Chronic Ethanol Intoxication Induces Differential Effects on GABAA and NMDA Receptor Function in the Rat Brain
Article first published online: 11 APR 2006
Alcoholism: Clinical and Experimental Research
Volume 17, Issue 1, pages 115–123, February 1993
How to Cite
Sanna, E., Serra, M., Cossu, A., Colombo, G., Follesa, P., Cuccheddu, T., Concas, A. and Biggio, G. (1993), Chronic Ethanol Intoxication Induces Differential Effects on GABAA and NMDA Receptor Function in the Rat Brain. Alcoholism: Clinical and Experimental Research, 17: 115–123. doi: 10.1111/j.1530-0277.1993.tb00735.x
- Issue published online: 11 APR 2006
- Article first published online: 11 APR 2006
- Received for publication February 11, 1992; accepted August 25, 1992
- Chronic Ethanol;
- GABA-NMDA Receptors;
- 3H-MK 801 Binding.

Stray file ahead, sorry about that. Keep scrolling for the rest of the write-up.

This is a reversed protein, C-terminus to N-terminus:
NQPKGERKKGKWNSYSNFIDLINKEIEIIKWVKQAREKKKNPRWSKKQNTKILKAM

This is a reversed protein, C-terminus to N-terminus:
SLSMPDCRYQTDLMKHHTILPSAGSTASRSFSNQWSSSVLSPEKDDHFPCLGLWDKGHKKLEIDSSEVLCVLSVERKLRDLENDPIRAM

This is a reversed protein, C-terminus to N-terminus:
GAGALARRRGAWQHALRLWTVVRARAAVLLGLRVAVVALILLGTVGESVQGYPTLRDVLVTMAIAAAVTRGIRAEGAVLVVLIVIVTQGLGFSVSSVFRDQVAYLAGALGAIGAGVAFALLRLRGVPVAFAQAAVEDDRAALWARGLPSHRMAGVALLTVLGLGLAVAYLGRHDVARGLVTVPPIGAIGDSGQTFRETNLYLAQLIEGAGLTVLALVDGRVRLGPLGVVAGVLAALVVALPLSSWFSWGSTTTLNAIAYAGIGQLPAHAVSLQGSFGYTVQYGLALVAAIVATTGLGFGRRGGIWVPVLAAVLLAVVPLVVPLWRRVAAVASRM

The effect of long-term treatment with ethanol was investigated on the function of γ-aminobutyric acid A (GABAA) and N-methyl-d-as-partic acid (NMDA) receptors. Rats were rendered ethanol-dependent by repeated forced administration of a 20% ethanol solution (12 to 18 g/kg/day po) for 6 days and tested while still intoxicated or at different time intervals after withdrawal. t-[36S]Butylbicyclophosphorothionate (35S-TBPS) binding was increased by 30% in cortical homogenates of rats killed 1 to 3 hr after last ethanol administration, when compared with saline-treated animals. However, GABA-stimulated 36Cl-uptake and its enhancement by flunitrazepam was decreased in the ethanol-treated animals. 35S-TBPS binding and 36Cl-influx measured 9 to 24 hr following the last ethanol injection, when withdrawal signs were present, were unmodified with respect to saline-treated rats. Moreover, the effects of both isoniazid and FG 7142 on 36S-TBPS binding were unchanged in ethanol-dependent rats tested at 1 to 3 and 9 to 24 hr, compared with controls. In contrast, ethanol-withdrawn rats tested at 9 to 24 hr showed a dramatic enhancement in their sensitivity to the convulsant action of isoniazid (50 to 250 mg/kg, sc). The same animals were also more susceptible to the convulsant action of NMDA (0.5 to 5 μg/5 μl/rat intracerebroventricularly) and kainic acid (12 mg/kg, ip), and this effect was paralleled by an enhancement (+25%) in the density of 3H-MK 801 recognition sites in the hippocampus. The increased pharmacological response to both isoniazid and excitatory amino acids was no longer detectable as early as 3 to 6 days of ethanol withdrawal, when most of the withdrawal signs disappeared. Moreover, 6 days after withdrawal we observed a significant reduction of 3H-MK 801 binding in the hippocampl of ethanol-dependent rats compared with controls. These results indicate that, in contrast to acute administration, chronic ethanol intoxication may lead to a reduction of GABAA receptor function, an effect no longer detectable during withdrawal. On the contrary, we found a good correlation between development of withdrawal symptoms and the increase in 3H-MK 801 binding sites. The latter finding strongly suggests that a functional activation of glutamatergic synapses, rather than a decrease in GABAA receptor function, is a crucial event during ethanol withdrawal.